Materials, Girl! 
Derby Day brings to mind all sorts of textures, from humble to haute. Straw from the stables, the brilliant flashes of racing silks atop white pants and black boots, leather, and brass. Take all those elements, mix well like sugar, mint and Woodford Reserve in a julep cup, and reapply! The white and leather mixed to become the padded fireplace surround. Straw went up on the ceiling (that Thibaut grasscloth), and those racing silks became the accent palette when actual silk wasn’t pressed into service. So let your Yankees room have (glove) leather and aluminum (bat) furniture, even if a logo or pinstripes are nowhere to be seen.

Pattern Play and Geometry, 101 
Repeating geometry is one method I often employ to give an eclectic room some stable-izing (I warned you there’d be puns) underpinnings, and this room was no exception.
Harlequin diamonds were one of the patterns that became a leitmotif in the room, often seen in jockey shirts and stable flags. It popped up on the custom fireplace surround (New York’s The Workroom), diamond tufting (the custom Avery Boardman settee) and the quilted velvet on the gold-framed chairs (JAB Anstoetz on Currey & Company chairs).
Photo: Rikki Snyder, Houzz
Along with the diamonds, the room had its fair share of racetrack ovals, both precise and relaxed, from the exquisitely crafted pelmets courtesy Marks &Tavano, to the Currey & Company chairs and the organic oval of the vintage-look Wisteria “Egg” coffee table. And the spilt-upholstery on the white-framed Currey & Company chairs also were directly lifted from a jockey’s locker.
The lesson? Steal some geometry from the theme you’re trying to mimic: waves, star(fish) and scallop (shells) for something beachy, and not only do you evoke the thing you’re honoring, but you’re giving yourself welcome parameters to stave off any design paralysis when a world of options might otherwise overwhelm.

Context Matters 
Once the stage is set, you can bring in other shapes and items that become something new just by the merit of their context. The pattern on the AERIN lamps from Circa Lighting became horseshoes just because they were in this room, just one example, the custom embroidery on the Villa Savoia embroidered pillows another.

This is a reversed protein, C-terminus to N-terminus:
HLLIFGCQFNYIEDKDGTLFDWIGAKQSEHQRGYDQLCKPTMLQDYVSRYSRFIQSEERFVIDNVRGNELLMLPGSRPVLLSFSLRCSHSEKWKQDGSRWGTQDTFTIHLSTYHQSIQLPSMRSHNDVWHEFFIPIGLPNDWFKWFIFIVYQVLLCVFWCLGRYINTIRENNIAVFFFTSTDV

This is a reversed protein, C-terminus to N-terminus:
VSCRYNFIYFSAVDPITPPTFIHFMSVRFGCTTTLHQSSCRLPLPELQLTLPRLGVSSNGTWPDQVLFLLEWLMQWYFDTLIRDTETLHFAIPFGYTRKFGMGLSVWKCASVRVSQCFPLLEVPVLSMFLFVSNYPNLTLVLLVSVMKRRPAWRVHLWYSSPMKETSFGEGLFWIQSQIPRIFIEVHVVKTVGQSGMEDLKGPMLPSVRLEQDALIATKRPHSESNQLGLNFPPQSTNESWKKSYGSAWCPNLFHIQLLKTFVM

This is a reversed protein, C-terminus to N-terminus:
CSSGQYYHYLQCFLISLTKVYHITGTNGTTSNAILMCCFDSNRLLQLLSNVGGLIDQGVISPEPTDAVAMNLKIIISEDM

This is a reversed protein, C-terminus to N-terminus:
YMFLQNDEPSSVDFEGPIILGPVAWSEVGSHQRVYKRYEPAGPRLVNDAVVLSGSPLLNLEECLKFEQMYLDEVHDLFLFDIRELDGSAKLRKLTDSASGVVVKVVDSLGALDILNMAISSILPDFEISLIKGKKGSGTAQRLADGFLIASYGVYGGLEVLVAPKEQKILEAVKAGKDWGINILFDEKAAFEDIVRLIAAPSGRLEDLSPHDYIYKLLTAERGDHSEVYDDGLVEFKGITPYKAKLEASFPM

The Ulf Moritz-designed SAHCO drapery tie-backs from Donghia suddenly seemed very equestrian-tack inspired, in their jockey-silk colors and brass detailing...  easily joining the bridle party. The herculean vintage canvas, on loan from 20th Century by HKFA, and the color-blocked paintings by Miami Beach artist Babette Herschberger became racing-silk suggestive with their bright and jaunty geometry.

And when visitors, tipped off to the Derby Day theme, invariably asked, “Where’s the hat?” I pointed them directly overhead, where the witty and millinery-inspired feathered creation by Steven Wine of ABYULighting became the perfect stand-in.
Even that gent over the fireplace seemed ready to play his part. While probably European or British in upbringing, the subject of the Technicolor oil by LA painter Aaron Smith became an instant southern patriarch, Bourbon magnate, Tennessee Williams protagonist or horse breeder. Big Daddy, indeed.
Let a Little Literal In... But Gently! 
To let visitors in on the inside track of the room, some clues were more blatant than others... the Giacometti-ish Bungalow 5 Arabian horse statue ( a LOT of look for the money), the Jill Greenberg horse photo courtesy ClampArt, the commanding Assouline book, an antique horse brass from Nancy Price Interior Design, two horseshoes (gilded by The AlphaWorkshops), the bourbon bar and the Ralph Lauren stirrup-inspired Westbury lamps (also, Circa Lighting).

So, in a baseball-themed room, sure, hang up that (professionally shadow-boxed) jersey. Just (humor me one more time), rein in the impulse to cover every surface with literal references or mementos. Using a little restraint will let you create a space that speaks to aficionados and the, well, theme disinterested. And isn’t a space that makes everyone feel comfortable the ultimate trophy room? Giddy up!

See all the pieces from the room on my Derby Deconstructed Pinterest Board, and see more literal reference on my Equestrian Style Pinterest board.

Unless noted, all photos Jody Kivort.